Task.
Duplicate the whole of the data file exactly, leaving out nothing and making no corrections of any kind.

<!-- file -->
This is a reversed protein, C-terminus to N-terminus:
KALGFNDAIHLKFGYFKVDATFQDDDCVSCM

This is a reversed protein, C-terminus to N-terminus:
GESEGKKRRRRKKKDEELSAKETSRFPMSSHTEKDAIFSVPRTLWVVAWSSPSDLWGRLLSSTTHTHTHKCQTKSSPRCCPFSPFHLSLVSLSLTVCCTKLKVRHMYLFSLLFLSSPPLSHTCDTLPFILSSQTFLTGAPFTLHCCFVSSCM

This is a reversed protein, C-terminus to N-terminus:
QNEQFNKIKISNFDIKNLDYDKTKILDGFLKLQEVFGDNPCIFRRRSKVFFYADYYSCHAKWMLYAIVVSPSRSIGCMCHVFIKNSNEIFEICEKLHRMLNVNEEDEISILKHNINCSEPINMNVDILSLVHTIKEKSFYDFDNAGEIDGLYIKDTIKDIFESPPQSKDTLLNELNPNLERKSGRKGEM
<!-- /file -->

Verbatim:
This is a reversed protein, C-terminus to N-terminus:
KALGFNDAIHLKFGYFKVDATFQDDDCVSCM

This is a reversed protein, C-terminus to N-terminus:
GESEGKKRRRRKKKDEELSAKETSRFPMSSHTEKDAIFSVPRTLWVVAWSSPSDLWGRLLSSTTHTHTHKCQTKSSPRCCPFSPFHLSLVSLSLTVCCTKLKVRHMYLFSLLFLSSPPLSHTCDTLPFILSSQTFLTGAPFTLHCCFVSSCM

This is a reversed protein, C-terminus to N-terminus:
QNEQFNKIKISNFDIKNLDYDKTKILDGFLKLQEVFGDNPCIFRRRSKVFFYADYYSCHAKWMLYAIVVSPSRSIGCMCHVFIKNSNEIFEICEKLHRMLNVNEEDEISILKHNINCSEPINMNVDILSLVHTIKEKSFYDFDNAGEIDGLYIKDTIKDIFESPPQSKDTLLNELNPNLERKSGRKGEM